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Wilma Peebles-Wilkins

Inabel Burns Lindsay (1900–1983) was the first dean of the Howard University School of Social Work, the second U.S. accredited school serving Black students. She published numerous articles on community leadership, elderly people, and Black participation in social welfare.

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Wilma Peebles-Wilkins

George Edmund Haynes (1880–1960) was a social scientist and co-founder of the National Urban League. He was also the director of Negro Economics for the U.S. Department of Labor and of Fisk University's Department of Social Sciences.

Article

Black people number about 46.8 million or 14% of the U.S. population. Throughout U.S. history, regardless of social class, Black people have had to remain cognizant of their race. The COVID-19 pandemic and police shootings of unarmed Black people have revealed that American racism toward Blacks is as virulent today as it has always been. Because of purposeful structural inequality, Black people in America suffer disproportionately in every sector of human activity. They are still facing social issues such as racism, substance abuse, mass incarceration, poverty, police brutality and police murder, infant mortality that is twice as high as among whites, residential segregation, racial profiling, and discrimination. And yet the strengths of the Black community have allowed it to thrive amid these arduous circumstances.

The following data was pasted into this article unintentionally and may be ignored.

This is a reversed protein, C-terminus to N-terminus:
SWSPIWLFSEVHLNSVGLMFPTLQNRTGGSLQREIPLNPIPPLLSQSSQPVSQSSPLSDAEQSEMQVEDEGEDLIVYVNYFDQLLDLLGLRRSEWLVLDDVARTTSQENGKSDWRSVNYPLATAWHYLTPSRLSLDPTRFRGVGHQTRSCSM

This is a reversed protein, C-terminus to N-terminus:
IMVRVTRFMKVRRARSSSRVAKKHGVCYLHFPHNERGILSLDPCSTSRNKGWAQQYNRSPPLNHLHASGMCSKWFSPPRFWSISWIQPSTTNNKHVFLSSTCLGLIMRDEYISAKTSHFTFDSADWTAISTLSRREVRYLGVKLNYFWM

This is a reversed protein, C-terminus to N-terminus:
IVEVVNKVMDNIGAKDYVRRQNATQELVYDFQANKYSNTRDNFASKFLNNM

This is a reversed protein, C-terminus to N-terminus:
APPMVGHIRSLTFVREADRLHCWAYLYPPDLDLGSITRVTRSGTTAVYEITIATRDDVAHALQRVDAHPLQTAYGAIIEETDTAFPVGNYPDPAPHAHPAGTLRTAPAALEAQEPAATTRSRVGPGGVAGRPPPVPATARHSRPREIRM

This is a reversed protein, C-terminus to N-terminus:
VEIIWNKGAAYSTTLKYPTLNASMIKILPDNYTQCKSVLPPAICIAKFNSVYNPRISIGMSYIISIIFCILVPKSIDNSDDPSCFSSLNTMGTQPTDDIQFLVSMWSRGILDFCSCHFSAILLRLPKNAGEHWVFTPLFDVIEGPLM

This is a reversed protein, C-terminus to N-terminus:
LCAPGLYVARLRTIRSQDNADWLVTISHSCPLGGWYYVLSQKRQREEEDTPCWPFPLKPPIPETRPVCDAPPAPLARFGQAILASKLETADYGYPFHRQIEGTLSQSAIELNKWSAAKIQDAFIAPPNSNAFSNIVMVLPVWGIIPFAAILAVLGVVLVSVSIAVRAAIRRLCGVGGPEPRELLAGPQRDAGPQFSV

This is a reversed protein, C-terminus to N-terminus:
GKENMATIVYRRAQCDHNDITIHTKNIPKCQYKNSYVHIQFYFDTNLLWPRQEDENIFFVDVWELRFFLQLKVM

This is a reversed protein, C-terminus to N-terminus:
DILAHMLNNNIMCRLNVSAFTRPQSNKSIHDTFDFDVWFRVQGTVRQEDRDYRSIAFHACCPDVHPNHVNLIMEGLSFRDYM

Article

Maryann Syers

Lester Blackwell Granger (1896–1976), an outspoken advocate for interracial cooperation and equal opportunity for Black people, was best known for his leadership of the Urban League and for his efforts to desegregate the U.S. armed forces after World War II.